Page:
We're TryingPosted on Wednesday, July 22nd, 2009 at 12:04am.
That's according to results of an unscientific poll here at MBC. (See "The Browning of MB?" and "Complying, or All Wet?")
Notwithstanding the city's dedicated efforts at befuddling residents (see "Thursday is Wednesday, 'Permanently' - Got That?"), most are trying to follow the new rules.
Given the option to anonymously self-report bad behavior, just 24% said they were "mostly ignoring" the water limits. Another 2% said they had been warned after violating the restrictions. (Click graph to enlarge.)
That left 74% of MBC readers claiming some degree of compliance. A quarter of readers volunteered that they had made "some mistakes," which suggests some awareness of the rules and a desire to get water use in line.
On the disappointing side of the ledger, only 12% reported that they were using the occasion of the new restrictions to try to make other improvements in their water use to save extra.
In the MBC household, this "saving extra" is a matter of some debate. Your blog author is thinking we've shortened showers and cut back on lots of little things. Plus we've got the brown patches outside to prove we're legit. But Mrs. MBC seems to think that a couple of extra loads of beach laundry each week are wiping out any benefits from the small steps. Perhaps so, but it won't be Summer forever.
The city, which was forced to implement these "permanent" water restrictions after the Metropolitan Water District declared a Stage 2 shortage on April 15, is actively encouraging neighbors to report on others whose water use does not conform. (This is supposed to help generate awareness, not help neighbors settle grudges among one another.) The city follows up with warnings first. Citations and possible misdemeanor charges are further down the road.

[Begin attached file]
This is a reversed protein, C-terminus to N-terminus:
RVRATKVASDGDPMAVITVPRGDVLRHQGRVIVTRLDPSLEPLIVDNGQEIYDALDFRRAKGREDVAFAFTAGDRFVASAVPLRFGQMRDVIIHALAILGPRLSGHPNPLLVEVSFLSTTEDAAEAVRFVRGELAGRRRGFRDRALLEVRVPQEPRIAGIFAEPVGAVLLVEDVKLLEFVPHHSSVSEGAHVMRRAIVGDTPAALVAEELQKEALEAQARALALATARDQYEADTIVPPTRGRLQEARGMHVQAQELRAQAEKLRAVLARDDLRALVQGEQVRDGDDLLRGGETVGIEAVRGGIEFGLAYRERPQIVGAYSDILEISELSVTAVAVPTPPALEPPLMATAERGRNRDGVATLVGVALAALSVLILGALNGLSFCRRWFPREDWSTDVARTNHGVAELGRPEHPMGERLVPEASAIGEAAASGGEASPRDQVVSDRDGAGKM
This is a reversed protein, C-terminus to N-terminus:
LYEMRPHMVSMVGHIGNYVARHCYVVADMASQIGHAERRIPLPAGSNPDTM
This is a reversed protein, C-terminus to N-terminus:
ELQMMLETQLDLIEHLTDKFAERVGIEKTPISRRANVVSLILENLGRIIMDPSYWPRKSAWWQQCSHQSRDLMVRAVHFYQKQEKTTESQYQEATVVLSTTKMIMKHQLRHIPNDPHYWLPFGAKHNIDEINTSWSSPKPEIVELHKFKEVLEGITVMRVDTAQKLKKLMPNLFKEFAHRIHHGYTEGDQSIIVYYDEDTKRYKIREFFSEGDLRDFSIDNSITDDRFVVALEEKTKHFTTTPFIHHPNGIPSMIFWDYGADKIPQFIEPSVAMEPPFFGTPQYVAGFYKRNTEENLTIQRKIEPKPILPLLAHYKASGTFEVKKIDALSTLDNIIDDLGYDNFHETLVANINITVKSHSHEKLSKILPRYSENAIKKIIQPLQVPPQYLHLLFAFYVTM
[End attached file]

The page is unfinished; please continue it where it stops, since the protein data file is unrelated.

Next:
We wondered: How much noncompliance are people seeing among their neighbors?
A second poll question found 45% of readers reporting that they had seen "brazen violations" of the water restrictions by others. Another 17% had seen "rare violations," which tends to underscore the idea that some folks are willfully running afoul of the restrictions, and looking like it, too.
That said, only 4% of readers claimed to have reported anyone, even though the city makes it easy with a dedicated email address: firstname.lastname@example.org (click to begin an email).
Only 10% of readers thought their neighbors were really being careful and cutting back, pretty close to the 12% self-reporting above-and-beyond compliance.
And not everyone is being a fuss-budget about their neighbors' watering. Our poll found 27% of respondents saying they "haven't noticed" one way or the other. There are, apparently, other things to worry about.
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